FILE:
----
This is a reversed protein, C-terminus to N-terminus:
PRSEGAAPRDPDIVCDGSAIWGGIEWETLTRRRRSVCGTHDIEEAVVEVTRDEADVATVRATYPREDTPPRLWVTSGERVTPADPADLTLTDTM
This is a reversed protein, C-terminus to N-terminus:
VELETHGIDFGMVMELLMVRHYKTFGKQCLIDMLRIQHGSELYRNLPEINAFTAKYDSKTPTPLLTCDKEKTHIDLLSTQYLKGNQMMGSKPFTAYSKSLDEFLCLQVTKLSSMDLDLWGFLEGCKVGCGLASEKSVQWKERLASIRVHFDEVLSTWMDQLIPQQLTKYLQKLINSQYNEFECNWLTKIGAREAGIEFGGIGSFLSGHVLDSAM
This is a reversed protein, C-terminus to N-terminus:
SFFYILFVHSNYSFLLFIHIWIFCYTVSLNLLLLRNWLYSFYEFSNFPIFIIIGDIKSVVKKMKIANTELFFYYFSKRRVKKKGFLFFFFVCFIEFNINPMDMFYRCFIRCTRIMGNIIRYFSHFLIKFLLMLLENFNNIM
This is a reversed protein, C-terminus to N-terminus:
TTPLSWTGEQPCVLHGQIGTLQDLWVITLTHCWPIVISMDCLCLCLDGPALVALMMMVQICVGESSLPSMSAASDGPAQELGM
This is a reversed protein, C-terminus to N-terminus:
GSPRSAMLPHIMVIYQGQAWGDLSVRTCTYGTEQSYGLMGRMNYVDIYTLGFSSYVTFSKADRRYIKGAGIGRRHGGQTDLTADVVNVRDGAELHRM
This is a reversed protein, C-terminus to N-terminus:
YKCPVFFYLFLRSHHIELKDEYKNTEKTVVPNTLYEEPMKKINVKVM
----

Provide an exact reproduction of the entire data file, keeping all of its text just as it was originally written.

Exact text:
This is a reversed protein, C-terminus to N-terminus:
PRSEGAAPRDPDIVCDGSAIWGGIEWETLTRRRRSVCGTHDIEEAVVEVTRDEADVATVRATYPREDTPPRLWVTSGERVTPADPADLTLTDTM
This is a reversed protein, C-terminus to N-terminus:
VELETHGIDFGMVMELLMVRHYKTFGKQCLIDMLRIQHGSELYRNLPEINAFTAKYDSKTPTPLLTCDKEKTHIDLLSTQYLKGNQMMGSKPFTAYSKSLDEFLCLQVTKLSSMDLDLWGFLEGCKVGCGLASEKSVQWKERLASIRVHFDEVLSTWMDQLIPQQLTKYLQKLINSQYNEFECNWLTKIGAREAGIEFGGIGSFLSGHVLDSAM
This is a reversed protein, C-terminus to N-terminus:
SFFYILFVHSNYSFLLFIHIWIFCYTVSLNLLLLRNWLYSFYEFSNFPIFIIIGDIKSVVKKMKIANTELFFYYFSKRRVKKKGFLFFFFVCFIEFNINPMDMFYRCFIRCTRIMGNIIRYFSHFLIKFLLMLLENFNNIM
This is a reversed protein, C-terminus to N-terminus:
TTPLSWTGEQPCVLHGQIGTLQDLWVITLTHCWPIVISMDCLCLCLDGPALVALMMMVQICVGESSLPSMSAASDGPAQELGM
This is a reversed protein, C-terminus to N-terminus:
GSPRSAMLPHIMVIYQGQAWGDLSVRTCTYGTEQSYGLMGRMNYVDIYTLGFSSYVTFSKADRRYIKGAGIGRRHGGQTDLTADVVNVRDGAELHRM
This is a reversed protein, C-terminus to N-terminus:
YKCPVFFYLFLRSHHIELKDEYKNTEKTVVPNTLYEEPMKKINVKVM